Eight days remain in the EPA's open public comment period regarding the feasibility of mining in Bristol Bay, Alaska. To date, 523,320 have been received. While there is no question that over half a million comments represents a large number of individuals making their opinion heard on the issue, more voices are needed. The proponents of mining in Bristol Bay continue intense lobbying efforts to prevent the EPA from exercising its power to preemptively veto large-scale open pit mining in Bristol Bay.
Earlier this week, Pebble Limited Partnership CEO John Shively criticized the EPA, expressing doubts that the assessment process was being handled fairly. Shively was smugly critical of the conclusions in the EPA's latest draft of its assessment of risks associated with projects such as Pebble Mine, calling the EPA out for having drawn conclusions about the mining process without having a mining plan to review. Shively, however, failed to acknowledge that although the PLP has sunk almost $600 million dollars into researching and preparation for the Pebble Mine site, they have refused to publicly release a mining plan, despite numerous and repeated requests that they do so.
Alaskan Senator Lisa Murkowski was sharply critical of PLP's failure to release a plan. In an interview with the Anchorage Daily News, Murkowski noted "As a policymaker who spends most of my days saying there is a process we need to follow, I have a tough time telling the state to chop it off at the knees. But I'll tell you one thing: Pebble isn't doing itself any favors by not giving more definition to its plans. They have documents to the moon, but no images or mine plans. The best thing Pebble could do is lay it on the table so we have something real to deal with.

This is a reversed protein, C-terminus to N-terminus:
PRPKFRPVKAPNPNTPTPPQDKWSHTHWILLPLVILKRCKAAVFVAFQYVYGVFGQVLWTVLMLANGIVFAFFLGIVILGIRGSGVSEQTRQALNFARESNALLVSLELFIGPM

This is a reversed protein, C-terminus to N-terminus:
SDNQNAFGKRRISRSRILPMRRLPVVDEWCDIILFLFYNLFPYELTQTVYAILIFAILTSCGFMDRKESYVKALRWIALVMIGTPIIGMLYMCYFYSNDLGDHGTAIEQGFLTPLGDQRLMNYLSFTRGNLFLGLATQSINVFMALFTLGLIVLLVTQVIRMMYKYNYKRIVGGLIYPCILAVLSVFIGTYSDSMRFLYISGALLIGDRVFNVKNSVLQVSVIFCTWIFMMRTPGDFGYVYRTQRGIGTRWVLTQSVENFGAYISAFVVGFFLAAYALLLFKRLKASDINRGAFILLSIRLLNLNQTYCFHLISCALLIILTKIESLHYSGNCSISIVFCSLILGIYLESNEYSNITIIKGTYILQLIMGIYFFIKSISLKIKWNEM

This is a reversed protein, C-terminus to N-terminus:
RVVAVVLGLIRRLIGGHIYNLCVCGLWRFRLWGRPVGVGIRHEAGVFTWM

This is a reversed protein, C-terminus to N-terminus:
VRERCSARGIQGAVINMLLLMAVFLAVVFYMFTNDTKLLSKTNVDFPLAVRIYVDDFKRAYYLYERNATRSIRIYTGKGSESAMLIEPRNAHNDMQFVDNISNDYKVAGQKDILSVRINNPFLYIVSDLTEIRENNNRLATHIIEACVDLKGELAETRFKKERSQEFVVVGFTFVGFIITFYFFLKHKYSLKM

Shively also suggested that outgoing EPA director Lisa Jackson was responsible for what he perceives as bias in the assessment process, noting that he expects Gina McCarthy -- Barak Obama's yet-to-be confirmed pick to lead the EPA -- will "go back and look at things" in regards to the agencies recent actions concerning the Pebble project. Shively went on to say that, despite the EPA's recent assessment -- which paints a grim picture for the salmon of Bristol Bay in the wake of projects like Pebble Mine -- he expects to be in permitting by the end of the year and that "someday this mine will be developed".
Perhaps most striking were Shively's comments questioning the authority of the EPA to prevent mining in Bristol Bay under the powers granted to it by the Clean Water Act. While he acknowledged that he believed the EPA did have the power to veto a specific mining proposal, he noted that the PLP had questions about the breadth of that authority, possibly suggesting that -- even if the EPA does decide to exercise a 403-b veto, PLP may pose legal challenges to any action.
Whatever the case may be, foreign private interests that seek to place profit over the livelihoods of tens of thousands of Americans and the safety of Bristol Bay's pristine environment and salmon habitat remain hard at work and determined to see the Pebble Mine enter permitting and eventually become a reality. And, the science is clear: if the Pebble Mine goes forward, it will destroy the salmon habitat of Bristol Bay. The rest of us, those that stand to benefit in no way from extracting billions pounds of copper from the ground -- a resource which exists in bountiful proportions in countless less environmentally sensitive areas outside of Bristol Bay, Alaska -- need to do our duty and make our voices heard in defense of an irreplaceable, renewable resource that has a profoundly positive impact on the lives of real Americans and is part of our national heritage.
If you haven't already made your voice heard, you can do so here. If you know others that haven't made their voices heard, urge them to do so. The threat posed by Pebble Mine touches virtually everyone in this country, not just fishermen.